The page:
The GST was lowered from 7% to 5%. Small-business taxes have been cut. Various tax credits have been introduced for caregivers, volunteers, and those with disabilities. We introduced the tax-free savings account, raised the minimum income Canadians can make before federal rates are levied, reduced the lowest income tax rate, lessened EI contributions, and introduced assistance for first-time homeowners. I could go on, but the bottom line is this. As a direct result of our government's policies, for the typical Canadian family of two parents with two children, there are savings of an average of $6,640 every year.
Balancing the budget has never been just about sound and responsible fiscal management. It has been about principle. Our government promised Canadians that it would balance the budget, and Canadians sent the government back to Ottawa in 2011 with a clear majority and a mandate to do just that. This budget also would cement another promise made to Canadians, that of introducing income splitting for families. The principle of this government has been and remains that we keep the promises we make.
With my remaining time, I would like to highlight specific initiatives from the budget that would particularly benefit my constituents in Nipissing—Timiskaming.
For seniors, we would reduce minimum withdrawal rates for registered retirement income funds, or RRIFs. We would introduce a new home accessibility tax credit. Seniors and persons with disabilities would be able to claim up to $1,500 in tax credits for specific home renovations.
For families, we would increase the TFSA contribution limit to $10,000 so Canadians could improve their investments and have easier access to cash flows when they need them. I would just point out for the opposition members that it is the majority of middle-income Canadians who will benefit from TFSAs, not the wealthy. The facts are that 11 million Canadians have TFSAs and 60% of them make $55,000 or less.
We would expand the eligibility for student loans to make post-secondary education more affordable. There would be $184 million for students applying to short-term programs, and $119 million to reduce expected parental contributions to loan programs.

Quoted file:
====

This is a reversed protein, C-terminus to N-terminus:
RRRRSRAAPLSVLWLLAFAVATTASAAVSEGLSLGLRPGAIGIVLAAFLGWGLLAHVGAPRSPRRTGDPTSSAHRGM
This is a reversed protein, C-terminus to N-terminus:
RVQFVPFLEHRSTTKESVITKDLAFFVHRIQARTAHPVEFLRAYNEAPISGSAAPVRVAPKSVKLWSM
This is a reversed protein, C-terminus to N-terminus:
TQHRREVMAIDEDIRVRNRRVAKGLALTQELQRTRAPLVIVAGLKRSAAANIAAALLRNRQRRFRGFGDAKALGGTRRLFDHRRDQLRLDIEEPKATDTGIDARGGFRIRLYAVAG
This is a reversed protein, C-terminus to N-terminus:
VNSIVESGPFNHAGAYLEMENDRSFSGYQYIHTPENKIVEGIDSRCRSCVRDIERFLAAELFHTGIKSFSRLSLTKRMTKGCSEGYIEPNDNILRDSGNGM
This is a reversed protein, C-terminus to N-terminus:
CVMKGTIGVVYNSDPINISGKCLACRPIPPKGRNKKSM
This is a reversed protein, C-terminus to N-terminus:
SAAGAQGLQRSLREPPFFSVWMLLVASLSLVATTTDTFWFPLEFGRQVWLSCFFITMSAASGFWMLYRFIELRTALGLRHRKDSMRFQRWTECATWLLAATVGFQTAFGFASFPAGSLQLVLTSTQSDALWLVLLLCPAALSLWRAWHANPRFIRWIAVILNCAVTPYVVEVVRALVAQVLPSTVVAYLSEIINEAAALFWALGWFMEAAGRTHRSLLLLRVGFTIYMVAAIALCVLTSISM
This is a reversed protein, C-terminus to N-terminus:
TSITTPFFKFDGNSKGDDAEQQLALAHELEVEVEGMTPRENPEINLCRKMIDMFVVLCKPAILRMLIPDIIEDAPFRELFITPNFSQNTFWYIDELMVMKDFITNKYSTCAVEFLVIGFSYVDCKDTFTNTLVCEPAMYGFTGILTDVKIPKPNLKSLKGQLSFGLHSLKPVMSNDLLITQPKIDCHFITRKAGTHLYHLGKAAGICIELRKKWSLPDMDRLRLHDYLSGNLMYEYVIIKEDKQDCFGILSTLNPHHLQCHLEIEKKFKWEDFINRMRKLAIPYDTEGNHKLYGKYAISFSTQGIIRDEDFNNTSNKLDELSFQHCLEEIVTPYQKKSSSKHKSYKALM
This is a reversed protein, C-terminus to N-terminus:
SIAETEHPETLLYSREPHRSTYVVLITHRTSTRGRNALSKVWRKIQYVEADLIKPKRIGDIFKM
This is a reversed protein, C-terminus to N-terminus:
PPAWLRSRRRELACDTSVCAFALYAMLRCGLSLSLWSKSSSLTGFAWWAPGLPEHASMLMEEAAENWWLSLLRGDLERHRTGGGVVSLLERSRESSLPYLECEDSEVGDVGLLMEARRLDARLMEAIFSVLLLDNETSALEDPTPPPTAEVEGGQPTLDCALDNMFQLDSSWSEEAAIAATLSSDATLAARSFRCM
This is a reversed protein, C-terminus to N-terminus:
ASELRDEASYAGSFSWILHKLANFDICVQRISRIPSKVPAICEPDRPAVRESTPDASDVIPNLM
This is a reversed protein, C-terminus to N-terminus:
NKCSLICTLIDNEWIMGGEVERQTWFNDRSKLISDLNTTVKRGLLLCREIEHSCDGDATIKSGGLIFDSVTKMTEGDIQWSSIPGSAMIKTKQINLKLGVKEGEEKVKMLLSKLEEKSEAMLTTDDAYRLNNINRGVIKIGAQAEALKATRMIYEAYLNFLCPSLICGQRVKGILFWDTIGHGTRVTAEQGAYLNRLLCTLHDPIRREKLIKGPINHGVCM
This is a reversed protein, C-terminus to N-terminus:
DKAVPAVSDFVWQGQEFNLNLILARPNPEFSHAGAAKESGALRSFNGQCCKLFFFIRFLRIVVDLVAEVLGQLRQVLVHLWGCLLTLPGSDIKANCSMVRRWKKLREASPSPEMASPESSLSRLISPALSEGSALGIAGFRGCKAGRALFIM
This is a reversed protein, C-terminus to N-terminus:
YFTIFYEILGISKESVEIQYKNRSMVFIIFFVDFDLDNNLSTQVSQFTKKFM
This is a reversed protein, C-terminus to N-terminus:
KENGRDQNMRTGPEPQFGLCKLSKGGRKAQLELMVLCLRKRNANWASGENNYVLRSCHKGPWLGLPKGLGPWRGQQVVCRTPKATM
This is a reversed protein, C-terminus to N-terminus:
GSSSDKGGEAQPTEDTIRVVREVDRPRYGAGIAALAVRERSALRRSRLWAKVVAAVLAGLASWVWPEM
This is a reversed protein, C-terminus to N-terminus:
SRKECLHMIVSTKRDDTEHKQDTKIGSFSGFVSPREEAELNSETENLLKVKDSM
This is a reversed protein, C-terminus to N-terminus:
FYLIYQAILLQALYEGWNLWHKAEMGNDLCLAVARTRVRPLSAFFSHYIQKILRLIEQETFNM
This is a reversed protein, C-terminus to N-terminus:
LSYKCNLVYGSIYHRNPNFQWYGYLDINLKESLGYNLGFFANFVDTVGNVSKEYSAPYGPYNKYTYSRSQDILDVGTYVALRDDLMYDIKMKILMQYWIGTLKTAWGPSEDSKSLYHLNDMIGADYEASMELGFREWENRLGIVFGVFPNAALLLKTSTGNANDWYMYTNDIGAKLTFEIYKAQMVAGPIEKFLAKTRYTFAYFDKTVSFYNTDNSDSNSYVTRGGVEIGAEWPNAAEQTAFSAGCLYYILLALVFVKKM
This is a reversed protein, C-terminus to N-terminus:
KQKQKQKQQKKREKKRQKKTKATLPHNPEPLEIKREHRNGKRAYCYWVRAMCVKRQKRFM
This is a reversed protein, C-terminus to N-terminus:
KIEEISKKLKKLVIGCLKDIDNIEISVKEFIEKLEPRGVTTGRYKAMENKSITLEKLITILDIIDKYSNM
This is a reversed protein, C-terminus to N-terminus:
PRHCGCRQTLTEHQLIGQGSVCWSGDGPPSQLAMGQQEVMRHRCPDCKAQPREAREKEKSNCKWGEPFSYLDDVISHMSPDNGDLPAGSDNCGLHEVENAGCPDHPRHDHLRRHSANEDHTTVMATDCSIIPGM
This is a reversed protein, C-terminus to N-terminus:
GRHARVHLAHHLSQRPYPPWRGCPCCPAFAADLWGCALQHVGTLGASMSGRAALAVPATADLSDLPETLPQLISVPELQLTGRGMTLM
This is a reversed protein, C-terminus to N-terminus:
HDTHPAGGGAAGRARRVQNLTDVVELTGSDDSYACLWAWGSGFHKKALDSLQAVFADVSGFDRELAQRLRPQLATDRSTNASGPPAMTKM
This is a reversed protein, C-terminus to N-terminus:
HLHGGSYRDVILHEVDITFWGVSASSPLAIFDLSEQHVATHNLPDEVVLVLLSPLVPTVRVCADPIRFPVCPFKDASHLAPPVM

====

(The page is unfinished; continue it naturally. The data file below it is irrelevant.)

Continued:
We would expand EI benefits for Canadians who need to leave work for compassionate care purposes. Benefits would be increased from six weeks to six months.
Budget 2015 confirms the family tax cuts and benefits introduced last fall. They are income splitting and increasing the universal child care benefit and the children's fitness tax credit.
For small business, we would improve access to financing. Available financing would be increased to $1 million from $500,000, and eligibility would be broadened from $5 million in revenue to $10 million in revenue. We would further cut taxes on small business, reducing the tax on small business by 2% from 11% to 9% over 4 years.
We would further reduce the EI premiums. The surplus gained by the EI fund would be reimbursed to employers and employees to lower EI rates.
For the space sector, we would invest in Canada's satellite industry with $30 million to support satellite research and development projects through the Canadian Space Agency. As my hon. colleagues may recall, I have recognized Nipissing—Timiskaming's entry into the space sector on several occasions, and I am very pleased that the government continues to mark its growing importance to our economy. These investments would ultimately serve to expand the space industry in Nipissing—Timiskaming and create high-paying, high-skill jobs.
We are further recognizing the increasing importance of space to Canada's economy and security. For aerospace and manufacturing, we would accelerate aerospace supply chain competitiveness and performance. We would continue to provide accelerated capital cost allowance measures to help manufacturers grow and create jobs.
For agriculture and agrifood, we would promote Canadian farm exports and improve competitiveness, with over $18 million to expand the Canadian Market Access Secretariat and provide more support to farmers trying to access foreign markets. Some $12 million of additional funding would go toward expanding the agrimarketing program to increase the demand for Canadian agricultural goods. We would also increase the lifetime capital allowance for farmers from $750,000 to $1 million.
Finally, for infrastructure, we would continue the improvement of the $53 billion new building Canada plan announced in March 2014. An additional $750 million would go to improve public-private partnerships in addition to continuing to provide $5.3 billion per year for provincial and municipal projects. The new building Canada plan expands on the $33 million building Canada plan introduced in 2007, which included increasing contributions from the gas tax fund, which supports municipal projects, as well as making it permanent.
We remain on the right track. Canada's fiscal position is the envy of the world. Taxes continue to fall for families and small businesses, and key investments in infrastructure, research, and development continue to be realized. The budget is balanced, and further measures have been introduced to ensure that it stays that way, with immediate penalties to senior government leaders who fail to keep it so. Furthermore, Canada is now uniquely positioned to attack its sovereign debt and will do so by applying unused contingencies to it to maintain at least a 25% debt to GDP ratio.
All of this is to say that, in budget 2015, promises made are promises kept.
View Jay Aspin Profile
View Jay Aspin Profile
2015-04-23 13:50 [p.12938]
Mr. Speaker, clearly TFSAs are broadly based. Eleven million Canadians have TFSAs, 60% of whom earn incomes of $55,000 or less. This is a measure that is directed at the average Canadian. Most Canadian families will benefit by it. Canadians as a whole will support this as a firm measure in our current budget to help families.